You know, it’s not the fact that we’re apparently on the verge of toppling another foreign government that bemuses me, per se; toppling foreign governments is one of those things that the United States of America simply does, as a byproduct of our very existence. Whether or not that’s an inherently good thing is going to be a matter of some debate – particularly if you’re somebody who’s never lived under one or another of the unpleasant regimes that we’ve absentmindedly obliterated, over the years*. So I’m not particularly startled at the thought that it may be about to happen again.
Crockwell tells THE WEEKLY STANDARD that Bermudians are very concerned about the potential threat the Uighurs pose to the security and economy of Bermuda, and are outraged by the secretive and unilateral manner in which Bermuda premier Dr. Ewart Brown decided to accept the detainees.
“There’s a great deal of anxiety right now,” says Crockwell. “We have not received any information at all in terms of who these individuals are.”
“We hear reports that they have been associated with al Qaeda … that they were trained in terrorist camps,” as well as reports that the men are innocent. “So we don’t know” how much a security risk the former detainees pose. Crockwell says that the Bermudian people and members of parliament don’t know where the Uighurs are now being housed by the government.
“We think the premier, who made a unilateral decision, has put this country at risk. We believe that when there’s uncertainty we have to err on the side of caution,” Crockwell adds. Crockwell’s United Bermuda Party has already moved a motion of no confidence against Brown to remove him as the leader of parliament. He says that a “member of the backbench has stated not even the cabinet was informed of this decision,” which Crockwell described as a “unilateral autocratic decision made by one man who has created a national crisis for the island of Bermuda.”
The Weekly Standard follows up here; what is concerning the Bermudans – and it’s also what is concerning the population of Palau – is that becoming known as a dumping ground for al-Qaeda-trained Gitmo detainees is unlikely to be good for tourism, which is pretty much the primary thing that keeps either country economically solvent. Meanwhile, of course, the British are (properly) angry that the US President acted like a – what’s the term? Ah, yes: “unilateralist cowboy” – by not recognizing that the United Kingdom is actually responsible for Bermudan foreign policy, and negotiating accordingly. See also the Independent for more details on that particular wrinkle; the British government is apparently coming to the conclusion that the United States government is being deliberately offensive, and that should be sufficiently worrisome for anybody. For what it’s worth, I don’t think that this administration is deliberately trying to infuriate our closest ally: I think instead that the executive branch of the government has a mindset reflective of a group of people who are reasonably bright, chock-full of self-esteem, and serenely convinced that being smart and self-confident eliminates the need to plan things out ahead of time.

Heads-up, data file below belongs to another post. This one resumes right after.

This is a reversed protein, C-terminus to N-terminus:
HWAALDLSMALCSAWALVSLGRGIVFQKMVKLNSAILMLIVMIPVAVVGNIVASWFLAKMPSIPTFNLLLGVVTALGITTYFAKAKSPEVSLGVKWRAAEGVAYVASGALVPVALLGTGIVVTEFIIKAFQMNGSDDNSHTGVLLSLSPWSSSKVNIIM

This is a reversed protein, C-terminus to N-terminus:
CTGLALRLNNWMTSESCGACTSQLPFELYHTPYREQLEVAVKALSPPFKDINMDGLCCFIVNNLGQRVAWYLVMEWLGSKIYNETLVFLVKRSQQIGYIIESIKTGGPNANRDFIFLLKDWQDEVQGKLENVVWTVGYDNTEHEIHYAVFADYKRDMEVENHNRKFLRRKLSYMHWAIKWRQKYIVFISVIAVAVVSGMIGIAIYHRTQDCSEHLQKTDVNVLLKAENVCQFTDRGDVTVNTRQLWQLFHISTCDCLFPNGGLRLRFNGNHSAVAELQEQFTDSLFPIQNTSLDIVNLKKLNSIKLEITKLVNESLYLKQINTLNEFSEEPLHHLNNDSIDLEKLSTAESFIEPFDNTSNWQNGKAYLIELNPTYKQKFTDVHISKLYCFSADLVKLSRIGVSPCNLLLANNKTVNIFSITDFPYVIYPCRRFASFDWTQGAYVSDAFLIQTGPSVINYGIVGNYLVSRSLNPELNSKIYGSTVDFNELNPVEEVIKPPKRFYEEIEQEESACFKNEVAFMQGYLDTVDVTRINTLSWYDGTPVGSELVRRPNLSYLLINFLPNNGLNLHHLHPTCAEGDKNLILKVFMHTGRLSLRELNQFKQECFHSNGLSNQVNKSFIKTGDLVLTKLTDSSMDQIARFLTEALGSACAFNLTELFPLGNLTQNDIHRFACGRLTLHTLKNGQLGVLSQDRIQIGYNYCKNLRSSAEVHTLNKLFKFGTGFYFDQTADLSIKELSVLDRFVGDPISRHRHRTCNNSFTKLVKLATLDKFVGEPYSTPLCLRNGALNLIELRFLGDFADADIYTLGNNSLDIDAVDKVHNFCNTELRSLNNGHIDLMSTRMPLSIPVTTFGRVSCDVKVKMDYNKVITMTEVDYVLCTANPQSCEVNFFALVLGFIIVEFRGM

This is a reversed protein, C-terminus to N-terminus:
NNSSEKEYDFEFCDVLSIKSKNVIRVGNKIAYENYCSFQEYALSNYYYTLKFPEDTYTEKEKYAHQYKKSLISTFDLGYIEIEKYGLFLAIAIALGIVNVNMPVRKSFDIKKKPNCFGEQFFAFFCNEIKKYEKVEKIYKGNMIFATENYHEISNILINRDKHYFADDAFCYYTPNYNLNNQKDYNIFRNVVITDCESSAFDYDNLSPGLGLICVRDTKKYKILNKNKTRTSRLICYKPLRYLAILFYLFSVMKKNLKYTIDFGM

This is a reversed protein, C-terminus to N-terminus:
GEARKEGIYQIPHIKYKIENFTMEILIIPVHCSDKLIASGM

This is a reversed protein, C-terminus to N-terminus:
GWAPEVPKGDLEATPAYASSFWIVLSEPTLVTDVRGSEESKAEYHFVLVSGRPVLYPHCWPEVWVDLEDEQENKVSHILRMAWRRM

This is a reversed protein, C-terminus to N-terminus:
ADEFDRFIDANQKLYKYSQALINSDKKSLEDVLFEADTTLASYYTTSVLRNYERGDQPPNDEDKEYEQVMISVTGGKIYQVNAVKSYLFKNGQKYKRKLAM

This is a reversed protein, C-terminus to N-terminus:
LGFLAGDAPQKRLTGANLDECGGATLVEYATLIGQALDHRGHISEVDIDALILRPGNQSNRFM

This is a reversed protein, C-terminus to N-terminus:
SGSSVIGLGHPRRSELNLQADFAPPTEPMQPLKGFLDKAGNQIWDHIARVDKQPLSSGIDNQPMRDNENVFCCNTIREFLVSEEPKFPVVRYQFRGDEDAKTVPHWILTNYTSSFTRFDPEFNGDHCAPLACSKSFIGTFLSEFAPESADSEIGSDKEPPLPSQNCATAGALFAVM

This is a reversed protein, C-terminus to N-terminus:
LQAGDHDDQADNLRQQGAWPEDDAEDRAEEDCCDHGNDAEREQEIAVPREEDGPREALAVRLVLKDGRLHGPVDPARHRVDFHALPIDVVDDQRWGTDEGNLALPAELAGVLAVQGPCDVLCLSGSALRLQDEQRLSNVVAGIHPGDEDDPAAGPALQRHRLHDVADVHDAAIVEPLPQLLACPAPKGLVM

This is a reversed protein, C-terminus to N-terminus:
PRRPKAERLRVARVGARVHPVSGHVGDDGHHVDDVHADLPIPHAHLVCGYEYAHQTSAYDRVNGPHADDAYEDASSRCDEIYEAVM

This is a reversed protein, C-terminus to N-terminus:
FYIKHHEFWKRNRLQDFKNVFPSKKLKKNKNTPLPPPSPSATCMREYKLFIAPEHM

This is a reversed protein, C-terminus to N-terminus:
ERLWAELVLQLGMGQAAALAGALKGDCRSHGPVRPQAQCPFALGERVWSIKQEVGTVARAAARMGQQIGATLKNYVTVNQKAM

Note: this is not actually an improvement over the ‘they’re doing this deliberately’ theory.
PS: The Tempest. Act I, Scene 2.
*For some reason, an American academic seems to default to a much different opinion on the subject than, say, a Pole. Or, for that matter, a Kurd.
Crossposted to Moe Lane.